Running through Coriolanus are images of animals. When Aufidius calls him ‘‘boy,’’ Coriolanus responds that he, Aufidius, is a false hound and that he, Coriolanus, has been like an eagle who has attacked the Volscians as if they were doves in a dovecote. The Roman tribunes compare Coriolanus to a wolf and the people to the lambs the wolf loves to devour. The rage that drives Coriolanus is shown in his son as aggression against butterflies. Tigers, wolves, lambs, osprey, fish, horses, dogs, sheep, geese, butterflies, lions, hares, curs, foxes all appear as metaphors for human attributes in the play. The people are called hares rather than lions, geese rather than foxes. Animal imagery suggests an undercurrent of brutality and the dominant pattern of prey and predator subverts the apparent humanity of the characters. In the midst of humanity, the play suggests, bestiality is still at work.
In a play in which the opposition of brutality and vulnerability is so strong a theme, the recurrent use of body imagery keeps that theme in the forefront of the reader’s awareness. References to belly, lungs, arms, tongue, eyes, legs, heart, head, chin, forehead, anus, bloody gashes and blood-covered men, maternal breasts, wounds suffered and wounds healing, teeth set in rage or teeth that want cleaning, big toes, a mother’s womb, a fair or blushing face, a soldier’s beard, the buttocks, the bowels, the loins, and the knees are all woven into the text. Besides suggesting the material reality and vulnerability, the nobility and filthiness of the individual, body references suggest another thematic element in Coriolanus. The political question regarding how closely related the body politic is to the human body is of chief concern in the play and, with it, the problem of where the highest authority in the government of a state ought to reside. The tribunes’ model of a state separates the plebeians from the patricians, giving them independent governing rights. Menenius sees the classes as diverse organs united in one body and suggests the patricians must therefore rule over the plebeians.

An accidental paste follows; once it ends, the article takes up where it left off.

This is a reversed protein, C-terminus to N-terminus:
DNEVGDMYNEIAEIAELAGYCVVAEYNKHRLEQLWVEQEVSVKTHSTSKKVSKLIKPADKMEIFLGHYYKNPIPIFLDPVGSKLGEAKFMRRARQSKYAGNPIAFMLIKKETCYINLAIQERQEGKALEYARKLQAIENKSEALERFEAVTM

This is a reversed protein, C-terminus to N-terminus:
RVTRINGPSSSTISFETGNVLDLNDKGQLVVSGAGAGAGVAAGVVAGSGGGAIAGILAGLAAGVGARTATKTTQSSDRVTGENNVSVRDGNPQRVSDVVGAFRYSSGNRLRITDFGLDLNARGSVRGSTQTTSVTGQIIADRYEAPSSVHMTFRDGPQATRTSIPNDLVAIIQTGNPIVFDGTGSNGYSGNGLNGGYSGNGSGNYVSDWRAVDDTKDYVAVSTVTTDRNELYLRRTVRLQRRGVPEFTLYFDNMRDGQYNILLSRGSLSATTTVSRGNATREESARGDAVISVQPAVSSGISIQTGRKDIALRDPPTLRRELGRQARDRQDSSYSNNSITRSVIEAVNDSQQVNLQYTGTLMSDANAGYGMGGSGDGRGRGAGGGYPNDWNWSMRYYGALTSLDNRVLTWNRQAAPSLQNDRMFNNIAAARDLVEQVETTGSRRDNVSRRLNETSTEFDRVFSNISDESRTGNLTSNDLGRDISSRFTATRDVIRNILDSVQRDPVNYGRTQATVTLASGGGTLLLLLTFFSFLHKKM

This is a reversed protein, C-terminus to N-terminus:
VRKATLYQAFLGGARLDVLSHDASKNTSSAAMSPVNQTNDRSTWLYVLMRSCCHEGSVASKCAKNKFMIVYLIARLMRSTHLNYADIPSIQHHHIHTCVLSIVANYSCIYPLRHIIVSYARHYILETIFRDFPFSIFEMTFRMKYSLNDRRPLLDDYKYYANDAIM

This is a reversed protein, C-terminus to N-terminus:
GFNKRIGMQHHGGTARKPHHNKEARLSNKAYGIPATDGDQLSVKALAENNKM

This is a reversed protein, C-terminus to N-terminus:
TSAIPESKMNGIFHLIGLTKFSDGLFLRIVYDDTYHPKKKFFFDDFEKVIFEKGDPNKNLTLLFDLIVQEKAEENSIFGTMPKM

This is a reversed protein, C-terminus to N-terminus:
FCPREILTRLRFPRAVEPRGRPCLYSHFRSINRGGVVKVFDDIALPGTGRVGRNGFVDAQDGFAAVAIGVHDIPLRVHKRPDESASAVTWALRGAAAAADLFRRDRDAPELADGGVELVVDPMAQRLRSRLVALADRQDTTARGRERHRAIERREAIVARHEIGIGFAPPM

Crowd Scenes and Military Spectacle
In a play concerned with the conflict between a single figure and great masses of the population, it is appropriate that there be crowd scenes. Most of the pivotal scenes in Coriolanus, save for the climactic encounter between Coriolanus and his mother, are crowd scenes pitting Coriolanus against either the Roman plebeians or the Volscian army. Thus the stage is often filled with crowds in domestic or martial conflict with Coriolanus, and the domestic crowd scenes at times take on similarities to battle when scuffles breakout between the plebeians and the patricians. Even the scenes of combat or verbal encounter between Coriolanus and his nemesis, Aufidius, which ought to be scenes between two individuals, become crowd scenes, whether in the first battle against the Volscians when Marcius wins the addition Coriolanus or in the last scene, when Aufidius indicts him for treason. In the first instance, Aufidius does not fight alone but with a group of soldiers backing him up. Even so supported, he cannot defeat Marcius. In the second, it is a group of Aufidius’s conspirators who rush at Coriolanus and kill him.
Shakespeare for Students:Critical Interpretations of Shakespeare’s Plays & Poetry, Second Edition, Volume 1, authored by Anne Marie Hacht & Cynthia Burnstein, published by Thomson-Gale, 2007